An applicant appeals against non-determination and submits a revised proposal, supposedly meeting objections to the first application. In the meantime, the planning authority resolves that it would have refused the original proposal. The applicant's solicitors suggest that the appeal should not be processed until the authority has determined the second application. I think that it would be fairer to decide the appeal first. What does legal precedent say about this?
While I have been unable to find a case that might throw some light on this matter, in my view the appellant is entitled to a decision on the second application, regardless of whether an appeal has been lodged against the first. It would obviously be a considerable waste of everyone’s time and money to pursue an appeal against the original proposal where there is a reasonable prospect that the second will succeed and, in that event, the developer has indicated an intention to withdraw the appeal. Thus, in my experience, the Inspectorate has sometimes been prepared to hold an appeal in abeyance, pending the outcome of a revised proposal. However, much may depend on the goodwill of the Case Officer handling the appeal.
Of course, the situation often arises where an authority refuses the revised proposal, or fails to determine it within the eight week period, causing another appeal which is then conjoined with the first. Ultimately, a decision on how best to deal with the situation you describe is really a matter for negotiation and agreement between all the parties concerned.
Is there any right to challenge an appeal costs decision? I have checked Circular 8/93 but there doesn't appear to be. My council recently had partial costs awarded against it and having read the reasons for the decision I can't quite believe how poor these are.
While there is no statutory provision for such a challenge, where a decision is legally flawed or clearly perverse it is possible to apply for it to be judicially reviewed by the High Court. This should be done promptly and, in any event, within 3 months of the date of decision. If the council cannot agree on the amount of costs to be recovered, either party can refer this to the Costs Office of the Supreme Court for a detailed and independent assessment. But before this can happen, the costs award must first be made an order of the High Court. The assessment process is governed by the Civil Procedure Rules 1999.
I understand that planning appeal hearings were originally known as "informal hearings" and are often still referred to as such. When did the change in name occur and is there any material difference between the original and current procedure?
Informal hearings were introduced by the inspectorate at the height of the property boom in the mid-1980s, as a simple alternative to the rapid rise in the number of public inquiries. Although the prefix "informal" was dropped after new rules on procedure were introduced in 1988, hearings continue to be run in a more relaxed and less formal atmosphere than at an inquiry, and essentially on the same lines.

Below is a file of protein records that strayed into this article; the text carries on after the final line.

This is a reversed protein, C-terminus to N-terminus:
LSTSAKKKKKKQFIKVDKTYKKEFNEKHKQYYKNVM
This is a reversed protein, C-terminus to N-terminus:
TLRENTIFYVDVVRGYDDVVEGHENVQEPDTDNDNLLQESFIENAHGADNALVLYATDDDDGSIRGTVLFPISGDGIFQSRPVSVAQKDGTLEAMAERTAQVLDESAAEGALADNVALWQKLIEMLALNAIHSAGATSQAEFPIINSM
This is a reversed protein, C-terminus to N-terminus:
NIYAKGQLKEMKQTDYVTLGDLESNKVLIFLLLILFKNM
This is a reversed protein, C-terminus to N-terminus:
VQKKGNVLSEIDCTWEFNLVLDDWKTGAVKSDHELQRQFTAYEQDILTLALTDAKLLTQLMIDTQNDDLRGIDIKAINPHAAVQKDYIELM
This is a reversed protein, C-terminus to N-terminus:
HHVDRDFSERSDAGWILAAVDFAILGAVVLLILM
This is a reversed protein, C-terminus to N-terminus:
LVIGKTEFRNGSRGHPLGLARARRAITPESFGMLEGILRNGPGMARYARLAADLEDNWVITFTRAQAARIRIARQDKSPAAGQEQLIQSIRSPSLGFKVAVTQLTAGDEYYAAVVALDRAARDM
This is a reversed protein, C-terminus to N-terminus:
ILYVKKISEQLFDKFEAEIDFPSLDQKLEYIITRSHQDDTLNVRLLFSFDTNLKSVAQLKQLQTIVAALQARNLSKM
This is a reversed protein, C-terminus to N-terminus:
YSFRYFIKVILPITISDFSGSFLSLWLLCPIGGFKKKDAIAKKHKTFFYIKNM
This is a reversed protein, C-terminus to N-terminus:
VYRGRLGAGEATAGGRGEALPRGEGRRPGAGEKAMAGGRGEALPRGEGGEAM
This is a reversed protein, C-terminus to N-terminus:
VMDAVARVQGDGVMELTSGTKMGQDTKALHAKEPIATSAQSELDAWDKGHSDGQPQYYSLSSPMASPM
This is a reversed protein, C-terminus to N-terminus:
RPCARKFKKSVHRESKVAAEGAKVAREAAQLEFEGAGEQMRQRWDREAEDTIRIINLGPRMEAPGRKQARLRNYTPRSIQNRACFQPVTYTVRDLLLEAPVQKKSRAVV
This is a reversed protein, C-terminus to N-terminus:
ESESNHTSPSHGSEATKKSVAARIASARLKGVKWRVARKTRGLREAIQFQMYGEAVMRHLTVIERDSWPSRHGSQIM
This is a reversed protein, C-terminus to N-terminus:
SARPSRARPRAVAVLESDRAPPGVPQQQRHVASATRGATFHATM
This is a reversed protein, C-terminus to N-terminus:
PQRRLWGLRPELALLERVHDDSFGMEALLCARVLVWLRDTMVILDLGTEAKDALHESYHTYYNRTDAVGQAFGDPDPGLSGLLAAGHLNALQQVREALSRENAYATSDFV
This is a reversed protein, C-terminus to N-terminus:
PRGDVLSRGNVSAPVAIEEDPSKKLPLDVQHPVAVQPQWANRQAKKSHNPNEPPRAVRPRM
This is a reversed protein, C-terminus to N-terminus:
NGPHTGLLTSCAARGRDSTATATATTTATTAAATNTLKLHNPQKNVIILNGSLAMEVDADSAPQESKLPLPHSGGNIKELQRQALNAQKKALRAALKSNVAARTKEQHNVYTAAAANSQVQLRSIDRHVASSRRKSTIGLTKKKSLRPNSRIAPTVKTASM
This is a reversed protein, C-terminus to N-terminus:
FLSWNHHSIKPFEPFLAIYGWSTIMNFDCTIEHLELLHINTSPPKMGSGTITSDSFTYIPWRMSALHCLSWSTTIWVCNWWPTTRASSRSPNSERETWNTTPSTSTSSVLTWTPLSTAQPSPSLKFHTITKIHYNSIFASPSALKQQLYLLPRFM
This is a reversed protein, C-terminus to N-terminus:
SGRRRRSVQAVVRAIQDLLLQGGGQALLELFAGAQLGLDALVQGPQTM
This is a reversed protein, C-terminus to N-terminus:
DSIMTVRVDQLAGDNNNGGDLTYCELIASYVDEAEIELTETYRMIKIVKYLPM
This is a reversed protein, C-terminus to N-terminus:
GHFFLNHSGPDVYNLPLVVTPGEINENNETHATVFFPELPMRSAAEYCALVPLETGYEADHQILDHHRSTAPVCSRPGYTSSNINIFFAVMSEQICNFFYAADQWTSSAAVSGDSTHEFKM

An application for a domestic garage was submitted by an agent on behalf of the landowner. But before the application was determined, the dwelling was sold. With the permission of the original owner, the agent continued to progress the application for the new owner but was later dis-instructed. The new owner asked the authority to transfer his name to the application so that he could appeal against the impending refusal. However, the planning authority said that there was no provision under the Town and Country Planning Act 1990 that made this possible. As Sec 78 of the Act apparently enables only the original applicant or his agent to lodge an appeal, if the new owner wishes to appeal must he repeat the entire process and was the authority’s refusal to change the name of the applicant correct?
Your understanding that the right of appeal is limited to the applicant is correct. While the new owner could repeat the process, it would be possible to lodge the appeal in the name of the applicant, with their permission and with the new owner effectively acting as agent. This type of scenario has been accepted previously by the Inspectorate. But where the appeal would be decided following a hearing or inquiry, it would be prudent to ensure that there is a written agreement between the new owner and applicant, protecting the latter from any costs awarded in favour of the planning authority on the grounds of any unreasonable behaviour.